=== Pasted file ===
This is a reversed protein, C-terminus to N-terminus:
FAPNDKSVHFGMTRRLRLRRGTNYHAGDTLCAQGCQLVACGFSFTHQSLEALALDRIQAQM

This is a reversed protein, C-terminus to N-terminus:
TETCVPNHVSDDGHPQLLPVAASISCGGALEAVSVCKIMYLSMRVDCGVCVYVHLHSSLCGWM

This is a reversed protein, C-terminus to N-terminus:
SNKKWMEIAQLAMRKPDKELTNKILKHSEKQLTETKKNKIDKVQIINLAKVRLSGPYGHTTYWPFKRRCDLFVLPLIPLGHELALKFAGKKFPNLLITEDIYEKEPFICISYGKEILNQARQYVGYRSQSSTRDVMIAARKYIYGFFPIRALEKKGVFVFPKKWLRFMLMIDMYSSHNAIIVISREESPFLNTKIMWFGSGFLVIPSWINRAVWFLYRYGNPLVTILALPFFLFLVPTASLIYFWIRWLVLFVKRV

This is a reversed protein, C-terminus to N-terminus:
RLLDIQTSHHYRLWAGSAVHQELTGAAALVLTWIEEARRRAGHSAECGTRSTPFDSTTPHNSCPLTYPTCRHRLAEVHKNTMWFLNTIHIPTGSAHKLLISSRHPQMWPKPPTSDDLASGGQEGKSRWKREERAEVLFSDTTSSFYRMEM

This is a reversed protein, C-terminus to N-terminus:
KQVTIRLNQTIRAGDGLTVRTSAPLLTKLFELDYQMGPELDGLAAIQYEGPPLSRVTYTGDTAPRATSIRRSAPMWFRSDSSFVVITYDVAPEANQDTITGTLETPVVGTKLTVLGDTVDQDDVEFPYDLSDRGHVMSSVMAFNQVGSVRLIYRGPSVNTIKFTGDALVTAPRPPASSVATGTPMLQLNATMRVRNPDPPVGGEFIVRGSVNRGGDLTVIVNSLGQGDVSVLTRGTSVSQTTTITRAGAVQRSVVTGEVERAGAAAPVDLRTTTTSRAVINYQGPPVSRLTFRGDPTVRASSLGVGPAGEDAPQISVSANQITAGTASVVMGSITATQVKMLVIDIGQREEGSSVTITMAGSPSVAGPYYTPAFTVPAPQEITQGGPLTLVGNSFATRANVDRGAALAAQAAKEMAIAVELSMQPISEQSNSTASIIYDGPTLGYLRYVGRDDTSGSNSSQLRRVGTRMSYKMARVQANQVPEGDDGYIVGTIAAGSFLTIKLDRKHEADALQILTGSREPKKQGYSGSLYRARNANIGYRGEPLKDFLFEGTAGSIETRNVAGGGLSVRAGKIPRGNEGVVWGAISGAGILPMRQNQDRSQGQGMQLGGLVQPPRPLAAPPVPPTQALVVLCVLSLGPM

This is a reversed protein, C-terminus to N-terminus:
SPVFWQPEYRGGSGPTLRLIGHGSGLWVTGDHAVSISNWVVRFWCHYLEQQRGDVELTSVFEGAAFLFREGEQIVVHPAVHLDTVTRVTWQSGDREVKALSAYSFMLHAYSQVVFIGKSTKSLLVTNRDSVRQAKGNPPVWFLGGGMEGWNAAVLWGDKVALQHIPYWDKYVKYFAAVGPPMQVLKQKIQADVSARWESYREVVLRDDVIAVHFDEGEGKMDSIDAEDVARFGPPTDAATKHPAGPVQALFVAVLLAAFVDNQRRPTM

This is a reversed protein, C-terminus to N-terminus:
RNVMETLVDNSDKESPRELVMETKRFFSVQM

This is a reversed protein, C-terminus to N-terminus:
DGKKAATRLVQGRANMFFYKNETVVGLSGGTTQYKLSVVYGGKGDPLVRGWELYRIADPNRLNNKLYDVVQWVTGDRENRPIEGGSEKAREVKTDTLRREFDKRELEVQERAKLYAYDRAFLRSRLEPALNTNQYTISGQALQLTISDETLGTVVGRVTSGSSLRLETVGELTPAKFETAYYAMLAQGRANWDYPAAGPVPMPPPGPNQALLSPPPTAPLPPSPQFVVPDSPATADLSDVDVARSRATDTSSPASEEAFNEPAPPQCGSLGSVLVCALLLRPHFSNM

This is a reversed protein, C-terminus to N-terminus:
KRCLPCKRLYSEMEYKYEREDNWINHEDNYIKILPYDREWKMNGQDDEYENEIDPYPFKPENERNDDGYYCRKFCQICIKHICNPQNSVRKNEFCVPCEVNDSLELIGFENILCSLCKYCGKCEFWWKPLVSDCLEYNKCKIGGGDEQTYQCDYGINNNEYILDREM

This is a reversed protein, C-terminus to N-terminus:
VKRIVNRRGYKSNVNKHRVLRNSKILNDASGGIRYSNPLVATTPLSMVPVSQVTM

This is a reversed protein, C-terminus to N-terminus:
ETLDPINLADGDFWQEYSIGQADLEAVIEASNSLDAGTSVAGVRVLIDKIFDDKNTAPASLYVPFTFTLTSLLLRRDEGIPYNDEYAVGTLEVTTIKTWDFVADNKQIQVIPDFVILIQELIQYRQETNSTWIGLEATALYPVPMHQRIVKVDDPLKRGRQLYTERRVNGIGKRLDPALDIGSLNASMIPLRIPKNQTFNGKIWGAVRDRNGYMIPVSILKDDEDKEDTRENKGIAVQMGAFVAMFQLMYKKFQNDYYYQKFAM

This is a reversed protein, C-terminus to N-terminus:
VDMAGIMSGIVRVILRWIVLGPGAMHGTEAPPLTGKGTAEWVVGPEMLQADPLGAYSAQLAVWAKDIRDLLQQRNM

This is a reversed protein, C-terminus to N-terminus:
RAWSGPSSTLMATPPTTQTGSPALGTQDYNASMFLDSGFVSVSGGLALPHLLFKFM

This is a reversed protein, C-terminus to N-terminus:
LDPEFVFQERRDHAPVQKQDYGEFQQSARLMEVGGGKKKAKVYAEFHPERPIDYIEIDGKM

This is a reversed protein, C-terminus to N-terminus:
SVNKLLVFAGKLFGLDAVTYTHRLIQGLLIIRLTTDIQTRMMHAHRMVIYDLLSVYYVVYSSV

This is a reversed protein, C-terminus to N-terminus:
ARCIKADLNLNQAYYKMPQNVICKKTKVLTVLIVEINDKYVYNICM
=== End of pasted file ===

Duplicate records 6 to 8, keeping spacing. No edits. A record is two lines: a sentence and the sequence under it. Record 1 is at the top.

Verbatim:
This is a reversed protein, C-terminus to N-terminus:
SPVFWQPEYRGGSGPTLRLIGHGSGLWVTGDHAVSISNWVVRFWCHYLEQQRGDVELTSVFEGAAFLFREGEQIVVHPAVHLDTVTRVTWQSGDREVKALSAYSFMLHAYSQVVFIGKSTKSLLVTNRDSVRQAKGNPPVWFLGGGMEGWNAAVLWGDKVALQHIPYWDKYVKYFAAVGPPMQVLKQKIQADVSARWESYREVVLRDDVIAVHFDEGEGKMDSIDAEDVARFGPPTDAATKHPAGPVQALFVAVLLAAFVDNQRRPTM

This is a reversed protein, C-terminus to N-terminus:
RNVMETLVDNSDKESPRELVMETKRFFSVQM

This is a reversed protein, C-terminus to N-terminus:
DGKKAATRLVQGRANMFFYKNETVVGLSGGTTQYKLSVVYGGKGDPLVRGWELYRIADPNRLNNKLYDVVQWVTGDRENRPIEGGSEKAREVKTDTLRREFDKRELEVQERAKLYAYDRAFLRSRLEPALNTNQYTISGQALQLTISDETLGTVVGRVTSGSSLRLETVGELTPAKFETAYYAMLAQGRANWDYPAAGPVPMPPPGPNQALLSPPPTAPLPPSPQFVVPDSPATADLSDVDVARSRATDTSSPASEEAFNEPAPPQCGSLGSVLVCALLLRPHFSNM